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Halyna Hutchins's husband says Alec Baldwin acted like 'the victim' after 'Rust' shooting

·Writer, Yahoo Entertainment
·4 min read
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Halyna Hutchins's husband, Matt Hutchins, appeared on Thursday's Today show where he condemned Alec Baldwin's public handling of the Rust tragedy. The 42-year-old cinematographer was killed when a gun the actor and producer was holding discharged. Less than three months later, Baldwin sat down with ABC News and spoke about the horrific day on set in great detail, declaring he felt no guilt for Halyna's death.

"It almost sounds like he was the victim," Matt tells Hoda Kotb about feeling outraged watching the interview. "Hearing him blame Halyna in the interview and shift responsibility to others and seeing him cry about it, I just feel like, are we really supposed to feel bad about you, Mr. Baldwin?"

Matt was "just so angry" watching Baldwin "talk about her death so publicly in such a detailed way and then to not accept any responsibility after having just described killing her."

In the days following his wife's death, Matt's anger wasn't immediately directed at Baldwin. The two met and even shared a meal together.

"To understand that moment, you have to remember the shock we were in," Matt explained. "I spoke with Mr. Baldwin and was just looking for a way through the storm."

When asked if Baldwin was distraught, Matt noted, "There were a lot of emotions, for sure, on both sides."

Matt was married to Halyna for 16 years and they share one child, Andros. Halyna called her family every day from the set of Rust to wish them goodnight. Then, on Oct. 21, a member of the production team called Matt to inform him that Halyna had been shot. He quickly learned she did not survive.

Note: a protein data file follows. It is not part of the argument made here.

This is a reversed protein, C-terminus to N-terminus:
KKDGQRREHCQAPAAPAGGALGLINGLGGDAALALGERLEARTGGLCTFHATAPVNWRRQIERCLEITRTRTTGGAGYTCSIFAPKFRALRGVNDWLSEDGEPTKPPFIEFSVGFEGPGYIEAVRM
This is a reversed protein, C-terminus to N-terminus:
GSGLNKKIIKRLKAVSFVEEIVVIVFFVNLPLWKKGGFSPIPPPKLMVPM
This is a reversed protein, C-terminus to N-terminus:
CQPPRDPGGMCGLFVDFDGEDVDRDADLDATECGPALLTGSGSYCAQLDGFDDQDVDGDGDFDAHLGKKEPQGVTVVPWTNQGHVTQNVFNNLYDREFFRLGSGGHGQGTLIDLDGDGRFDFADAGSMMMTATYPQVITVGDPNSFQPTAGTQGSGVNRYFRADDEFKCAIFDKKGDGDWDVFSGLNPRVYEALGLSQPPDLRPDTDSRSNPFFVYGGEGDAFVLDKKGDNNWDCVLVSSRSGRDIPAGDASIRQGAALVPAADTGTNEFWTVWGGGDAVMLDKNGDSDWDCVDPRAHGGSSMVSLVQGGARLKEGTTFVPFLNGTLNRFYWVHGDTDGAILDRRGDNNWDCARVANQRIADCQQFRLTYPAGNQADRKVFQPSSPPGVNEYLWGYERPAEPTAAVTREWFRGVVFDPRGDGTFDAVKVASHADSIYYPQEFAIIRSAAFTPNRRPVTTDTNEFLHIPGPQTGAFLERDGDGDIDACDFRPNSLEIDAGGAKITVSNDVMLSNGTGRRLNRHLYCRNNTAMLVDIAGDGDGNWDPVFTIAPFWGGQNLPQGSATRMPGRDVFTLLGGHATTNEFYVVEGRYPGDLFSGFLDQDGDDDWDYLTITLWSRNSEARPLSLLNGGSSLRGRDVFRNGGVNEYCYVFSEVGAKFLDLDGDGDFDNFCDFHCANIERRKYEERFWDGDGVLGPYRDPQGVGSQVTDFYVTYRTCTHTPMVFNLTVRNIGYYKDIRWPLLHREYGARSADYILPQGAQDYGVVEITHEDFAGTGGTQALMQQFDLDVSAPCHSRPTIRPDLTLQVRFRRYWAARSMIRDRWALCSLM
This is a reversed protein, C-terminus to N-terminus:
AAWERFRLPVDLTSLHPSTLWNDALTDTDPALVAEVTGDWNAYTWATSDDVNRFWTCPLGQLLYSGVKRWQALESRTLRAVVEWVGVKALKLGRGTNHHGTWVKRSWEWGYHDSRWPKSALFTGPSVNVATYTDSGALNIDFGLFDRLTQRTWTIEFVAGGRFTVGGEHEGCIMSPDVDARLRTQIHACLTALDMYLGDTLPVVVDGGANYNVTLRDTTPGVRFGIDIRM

"My heart sank right away," Matt told Kotb. "I knew that I had to tell my son right away… of course, he didn't believe it right away… I think that that kind of news you just have to say multiple times so that it can be believed. And so, he believed it, and we cried together then."

Matt told Kotb that Andros didn't speak for days after his mother's death and that he only recently got their boy to laugh again.

"Every holiday, Christmas, New Year's, our anniversary, my birthday, Valentine's Day, I mean, every holiday is difficult without her," Matt said.

When Kotb asked "what does justice look like," Matt replied, "We're pursuing justice every way we can in the sense of going through this process together and with the lawsuit seeking to hold accountable the people who are responsible for Halyna's death, which was totally preventable."

The Hutchens estate filed a wrongful death lawsuit on Feb. 15 naming Baldwin and other Rust producers and crew members. The lawsuit alleges at least 15 safety practices were disregarded on set, including Baldwin turning down some gun safety training, and that cost-cutting on set ultimately led to Halyna's death.

"In the end, justice won't bring Halyna back but maybe the memory of her can help keep people safe and prevent something like this from ever happening again," Matt declared.

"The idea that the person holding the gun and causing it to discharge is not responsible is absurd to me," he added. "But gun safety was not the only problem on that set. There were a number of industry standards that were not practiced and there's multiple responsible parties."

In a statement, a lawyer for Baldwin told Yahoo Entertainment that "any claim that Alec was reckless is entirely false."

"Everyone's hearts and thoughts remain with Halyna's family as they continue to process this unspeakable tragedy," Aaron Dyer, of Pillsbury Winthrop Shaw Pittman, said. "We continue to cooperate with the authorities to determine how live ammunition arrived on the Rust set in the first place."

"[Baldwin], Halyna and the rest of the crew relied on the statement by the two professionals responsible for checking the gun that it was a 'cold gun' — meaning there is no possibility of a discharge, blank or otherwise," Dyer, who represents Baldwin and other Rust producers, continued. "This protocol has worked on thousands of films, with millions of discharges, as there has never before been an incident on a set where an actual bullet harmed anyone. Actors should be able to rely on armorers and prop department professionals, as well as assistant directors, rather than deciding on their own when a gun is safe to use."

MORE: Alec Baldwin returns to film set for the first time since Rust shooting